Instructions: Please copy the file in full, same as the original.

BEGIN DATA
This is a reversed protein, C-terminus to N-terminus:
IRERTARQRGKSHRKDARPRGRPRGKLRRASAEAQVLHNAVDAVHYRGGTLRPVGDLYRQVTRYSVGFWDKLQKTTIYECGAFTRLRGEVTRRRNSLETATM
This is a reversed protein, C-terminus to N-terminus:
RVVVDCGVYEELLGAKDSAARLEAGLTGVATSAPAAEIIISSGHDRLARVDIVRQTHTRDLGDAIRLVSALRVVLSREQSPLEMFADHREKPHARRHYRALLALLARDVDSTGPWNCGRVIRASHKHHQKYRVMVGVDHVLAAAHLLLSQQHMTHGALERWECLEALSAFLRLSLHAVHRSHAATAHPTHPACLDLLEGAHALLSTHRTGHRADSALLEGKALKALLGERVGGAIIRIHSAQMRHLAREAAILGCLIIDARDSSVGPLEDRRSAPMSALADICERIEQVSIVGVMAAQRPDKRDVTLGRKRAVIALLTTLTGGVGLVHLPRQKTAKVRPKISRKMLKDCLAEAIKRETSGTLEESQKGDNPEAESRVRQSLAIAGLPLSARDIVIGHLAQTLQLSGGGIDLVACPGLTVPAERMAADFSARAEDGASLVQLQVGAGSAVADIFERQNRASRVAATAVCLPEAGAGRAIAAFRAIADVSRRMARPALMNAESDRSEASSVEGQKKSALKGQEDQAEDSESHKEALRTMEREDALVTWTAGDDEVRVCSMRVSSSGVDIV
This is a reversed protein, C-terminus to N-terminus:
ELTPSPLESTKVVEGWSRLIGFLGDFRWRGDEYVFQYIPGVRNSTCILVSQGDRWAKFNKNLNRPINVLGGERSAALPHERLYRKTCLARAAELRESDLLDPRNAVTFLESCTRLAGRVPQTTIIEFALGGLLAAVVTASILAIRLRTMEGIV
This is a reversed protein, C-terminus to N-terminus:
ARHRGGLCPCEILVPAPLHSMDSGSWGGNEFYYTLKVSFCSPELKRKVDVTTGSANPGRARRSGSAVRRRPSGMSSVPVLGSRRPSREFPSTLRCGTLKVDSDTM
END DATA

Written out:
This is a reversed protein, C-terminus to N-terminus:
IRERTARQRGKSHRKDARPRGRPRGKLRRASAEAQVLHNAVDAVHYRGGTLRPVGDLYRQVTRYSVGFWDKLQKTTIYECGAFTRLRGEVTRRRNSLETATM
This is a reversed protein, C-terminus to N-terminus:
RVVVDCGVYEELLGAKDSAARLEAGLTGVATSAPAAEIIISSGHDRLARVDIVRQTHTRDLGDAIRLVSALRVVLSREQSPLEMFADHREKPHARRHYRALLALLARDVDSTGPWNCGRVIRASHKHHQKYRVMVGVDHVLAAAHLLLSQQHMTHGALERWECLEALSAFLRLSLHAVHRSHAATAHPTHPACLDLLEGAHALLSTHRTGHRADSALLEGKALKALLGERVGGAIIRIHSAQMRHLAREAAILGCLIIDARDSSVGPLEDRRSAPMSALADICERIEQVSIVGVMAAQRPDKRDVTLGRKRAVIALLTTLTGGVGLVHLPRQKTAKVRPKISRKMLKDCLAEAIKRETSGTLEESQKGDNPEAESRVRQSLAIAGLPLSARDIVIGHLAQTLQLSGGGIDLVACPGLTVPAERMAADFSARAEDGASLVQLQVGAGSAVADIFERQNRASRVAATAVCLPEAGAGRAIAAFRAIADVSRRMARPALMNAESDRSEASSVEGQKKSALKGQEDQAEDSESHKEALRTMEREDALVTWTAGDDEVRVCSMRVSSSGVDIV
This is a reversed protein, C-terminus to N-terminus:
ELTPSPLESTKVVEGWSRLIGFLGDFRWRGDEYVFQYIPGVRNSTCILVSQGDRWAKFNKNLNRPINVLGGERSAALPHERLYRKTCLARAAELRESDLLDPRNAVTFLESCTRLAGRVPQTTIIEFALGGLLAAVVTASILAIRLRTMEGIV
This is a reversed protein, C-terminus to N-terminus:
ARHRGGLCPCEILVPAPLHSMDSGSWGGNEFYYTLKVSFCSPELKRKVDVTTGSANPGRARRSGSAVRRRPSGMSSVPVLGSRRPSREFPSTLRCGTLKVDSDTM